Support for students with disabilities

November 26, 2007

Middlesex University. Middlesex University's London North Aimhigher Disability Programme visits schools and colleges to run information sessions for disabled pupils. Its "ambassadors" have worked with some 300 pupils and a similar number of parents.

The programme offers disability awareness sessions and attainment-raising workshops to help improve study and organisational skills and essay writing, sometimes in the form of intensive "transition schools". It also offers free resources tailored specifically to disabled students, such as the Guide for the Successful Transition into University for Students with Asperger's Syndrome and Autism, published a year ago.

Judge Sean Moran, director of UK services at the National Deaf Children's Society, said: "The team at Middlesex clearly showed the impact of their work in terms of outreach into the community, using disabled students as 'ambassadors' and an innovative three-day transition schools at Middlesex to provide disabled pupils with guidance and practical tips for progression into higher education.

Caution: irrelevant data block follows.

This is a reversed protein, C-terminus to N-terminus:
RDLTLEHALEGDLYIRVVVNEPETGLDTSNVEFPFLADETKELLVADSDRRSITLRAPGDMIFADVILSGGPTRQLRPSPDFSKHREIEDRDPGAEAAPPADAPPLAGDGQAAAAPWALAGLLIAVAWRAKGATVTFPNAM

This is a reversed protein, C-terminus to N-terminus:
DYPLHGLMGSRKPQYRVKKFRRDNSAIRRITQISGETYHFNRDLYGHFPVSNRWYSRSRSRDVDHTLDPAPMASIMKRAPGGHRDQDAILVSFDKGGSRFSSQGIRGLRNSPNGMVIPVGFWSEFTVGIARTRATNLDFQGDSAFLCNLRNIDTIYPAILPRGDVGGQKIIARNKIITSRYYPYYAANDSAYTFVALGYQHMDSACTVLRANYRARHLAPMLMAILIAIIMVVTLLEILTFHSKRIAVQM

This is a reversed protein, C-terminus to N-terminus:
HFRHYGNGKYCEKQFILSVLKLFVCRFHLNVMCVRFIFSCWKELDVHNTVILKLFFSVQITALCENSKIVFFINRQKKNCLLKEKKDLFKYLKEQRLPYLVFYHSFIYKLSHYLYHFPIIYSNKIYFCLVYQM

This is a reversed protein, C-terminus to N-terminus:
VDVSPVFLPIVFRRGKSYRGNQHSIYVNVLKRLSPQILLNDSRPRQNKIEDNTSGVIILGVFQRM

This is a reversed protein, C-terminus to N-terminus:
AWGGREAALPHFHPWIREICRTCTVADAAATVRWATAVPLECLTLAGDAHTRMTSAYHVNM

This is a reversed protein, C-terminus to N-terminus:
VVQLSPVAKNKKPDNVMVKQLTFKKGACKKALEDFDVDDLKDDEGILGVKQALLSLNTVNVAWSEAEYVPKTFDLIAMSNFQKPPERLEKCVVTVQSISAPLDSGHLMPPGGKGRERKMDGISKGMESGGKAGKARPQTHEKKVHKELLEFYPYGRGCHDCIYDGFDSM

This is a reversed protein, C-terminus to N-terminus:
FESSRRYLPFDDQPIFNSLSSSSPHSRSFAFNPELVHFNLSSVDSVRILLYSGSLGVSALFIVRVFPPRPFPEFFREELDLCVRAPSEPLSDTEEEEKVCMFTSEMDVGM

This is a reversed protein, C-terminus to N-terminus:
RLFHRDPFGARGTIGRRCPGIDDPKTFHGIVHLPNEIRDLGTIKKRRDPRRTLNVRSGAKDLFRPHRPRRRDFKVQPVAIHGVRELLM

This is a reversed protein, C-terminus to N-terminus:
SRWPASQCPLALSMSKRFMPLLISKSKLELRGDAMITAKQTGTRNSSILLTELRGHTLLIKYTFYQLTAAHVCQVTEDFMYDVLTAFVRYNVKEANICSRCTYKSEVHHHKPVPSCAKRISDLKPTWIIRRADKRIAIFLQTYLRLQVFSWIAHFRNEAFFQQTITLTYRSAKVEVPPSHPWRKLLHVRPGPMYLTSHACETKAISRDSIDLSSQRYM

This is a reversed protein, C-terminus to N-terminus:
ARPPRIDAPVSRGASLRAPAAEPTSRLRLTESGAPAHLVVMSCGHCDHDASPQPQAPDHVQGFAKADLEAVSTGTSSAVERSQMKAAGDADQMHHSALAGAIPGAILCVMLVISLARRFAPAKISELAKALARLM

"The success rate for the majority of these pupils successfully applying for university placements is proof positive of the outstanding contribution being made."

Fellow judge Alex Kemp, disabled students officer for the National Union of Students, said: "This is an innovative widening participation strategy, with strong focus on disabled students, that has produced excellent results. It showed excellent awareness of transition issues, particularly for 'statemented' disabled pupils. Inclusion of students on the autistic spectrum, an often ignored group, is very important."

Highly commended in this award category was SMARTlab at the University of East London, which develops technology for disabled people to assist in their learning and research in the university and elsewhere.

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